Leadership

Use the 'Come To Jesus' meeting to get wayward partners back on track

The Come to Jesus Meeting is a tool that can be used effectively if done right, but when you play the hole card, you better be able to back it up.

The Come to Jesus Meeting is a tool that can be used effectively if done right, but when you play the hole card, you better be able to back it up.

-------------------------------------------------------------------------------------------------------------------

I first heard this term from John Puckett, now CTO at DuPont, when I worked for him at a Boston area start-up years ago. (He was just inducted into the CIO Hall of Fame; congrats John!). Whenever we had an issue with a vendor that could not be resolved, a business term or a service level that was consistently going unmet he said it was time for a "Come to Jesus Meeting." I got to observe one of these meetings and actually started feeling sorry for the vendor on the other end of the conference call.

I wouldn't say that these meetings are a last resort, but they're pretty close. They serve a purpose in relationship building with a partner. The essence of one of these meetings is akin to the "Shock and Awe" approach the US Military took in Iraq the second time around.

As a partner relationship matures, a bunch of things can and do happen. The partner begins to shift resources away from you and toward new customers that they need to impress. Or, because you're up and running, they start rotating the less experienced support folks to your account. Support tickets disappear into the ether. Your account manager gets too wrapped up in his/her new accounts that they can't make monthly or even quarterly partner update meetings.

And then it happens... Boom. Outage...Crash...data corruption...security breach. Basically, anything that can happen when any service provider becomes complacent happens and the SLAs are out the window. So all of those white papers and speaking engagements and gratuitous magazine articles that you did for your partner all mean nothing. You have slowly become the customer of a vendor and you didn't even realize it.

Sometimes, however, this can happen quickly. That first Come To Jesus meeting that I was a part of had a similar premise, but it was during the dot bomb period where everything seemed to be going a lot faster than it is now. Our data center partner was falling down on the job: Missing key maintenance, ignoring control books, and rebooting live web servers "by accident."

When our CIO got involved, he didn't complain to the support supervisor, or even our account manager. He called the CEO of the company himself. He read the guy the riot act, but in a very professional manner. The progressively sloppy attention to detail was putting our business at risk. He painstakingly reminded the CEO of all the press we did for them in the early days of the partnership and demonstrated that the reference accounts that called upon us bought their services because of our word. Our word. Just using that term is calling in question that gentleman's honor. It had the same reaction as a glove across the face on a dueling ground. (John's English, so the effect was a little more profound)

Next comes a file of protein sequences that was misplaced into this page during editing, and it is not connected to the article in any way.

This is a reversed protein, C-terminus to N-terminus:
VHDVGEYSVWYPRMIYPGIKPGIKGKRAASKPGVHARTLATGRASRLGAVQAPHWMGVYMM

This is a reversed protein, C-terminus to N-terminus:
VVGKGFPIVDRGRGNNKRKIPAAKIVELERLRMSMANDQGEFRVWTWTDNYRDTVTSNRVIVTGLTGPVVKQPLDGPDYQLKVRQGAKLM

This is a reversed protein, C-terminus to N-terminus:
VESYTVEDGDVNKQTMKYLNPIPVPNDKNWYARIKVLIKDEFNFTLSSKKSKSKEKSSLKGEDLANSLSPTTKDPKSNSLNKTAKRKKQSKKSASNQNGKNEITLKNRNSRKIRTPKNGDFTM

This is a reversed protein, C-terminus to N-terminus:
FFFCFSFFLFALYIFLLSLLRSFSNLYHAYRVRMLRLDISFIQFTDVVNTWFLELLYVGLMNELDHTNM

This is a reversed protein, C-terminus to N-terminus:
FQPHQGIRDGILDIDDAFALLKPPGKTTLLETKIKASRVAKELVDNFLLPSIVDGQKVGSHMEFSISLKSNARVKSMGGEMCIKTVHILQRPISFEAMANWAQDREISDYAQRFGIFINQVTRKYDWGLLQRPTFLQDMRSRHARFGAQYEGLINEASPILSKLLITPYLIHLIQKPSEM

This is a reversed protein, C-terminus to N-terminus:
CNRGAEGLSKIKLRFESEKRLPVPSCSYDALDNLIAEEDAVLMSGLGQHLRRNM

But you do not get to be CEO without listening to and working with disgruntled customers, so the conversation had the desired affect. We couldn't get what we wanted going through the normal channels. Support, account manager, didn't matter, we couldn't get the service we needed. Only then, when we worked through the prescribed chain of escalation, did we involve the CIO. And when the CIO has to get involved in a support issue, that's when you go to the top. Straight to the CEO. The word came down from on high and when we said jump, they jumped.

We didn't abuse that opportunity (although we dreamed up scenarios in the breakroom later that day). We continued to demonstrate the same respect for our partner that we desired in return. This was an important lesson I learned. It serves no purpose to rub the partner's nose in it. That's akin to the old playground jibes of "My dad can beat up your dad." We gave the account manager and the support supervisor ample opportunity to continue with dignity to service our account. Whatever punishment or disciplining that had to be done was done internally. We did not need to add to it.

Shock and awe.

So years later I took this lesson into a situation I inherited and discovered another twist to the Come to Jesus Meeting. Again, the partner was a data center service provider, a very large and well known one. We were a mid-sized company and should not have been partnering with them to begin with. They were used to dealing with Fortune 1000 companies and we were barely in the Fortune 5,000. But, you play the cards you are dealt.

So we had service issue upon service issue that could not be resolved. We had outages, disk issues, shared SAN infrastructure issues (yeah...we were asking for that one). All the symptoms were there... Shock and awe time. Now I had used this tactic in the past with great success. But for some reason it didn't work here. They just operated at a different speed. So I went through the steps in my head and tried it again. This time, I said if the issues are not resolved I was going to switch to our local data center because of breach of contract. It was true, they missed every SLA we had, but I had also discovered that you better be able to back up your threats.

Well, I knew we could back it up. I hired a great team and we discussed the option before I had the second Come to Jesus Meeting. They had my back. They were dealing with these issues for so long anyway and were itching to get everything under control in our data center. So the "partner" took me up on it.

They said I had 45 days to relocate five racks of servers, buy my own SAN, install the applications and leave the data center or else they would charge $50,000 per day for every day we were over the 45-day deadline. They never thought we would be able to pull it off, but 39 days later, we were live. Control books in place, data transferred, applications tested and up and running. I certainly tried to play up the David vs. Goliath imagery, but I found I didn't need to.

In summary, the Come to Jesus Meeting is a tool that can be used effectively if done right, but when you play the hole card, you better be able to back it up.

10 comments
Justin James
Justin James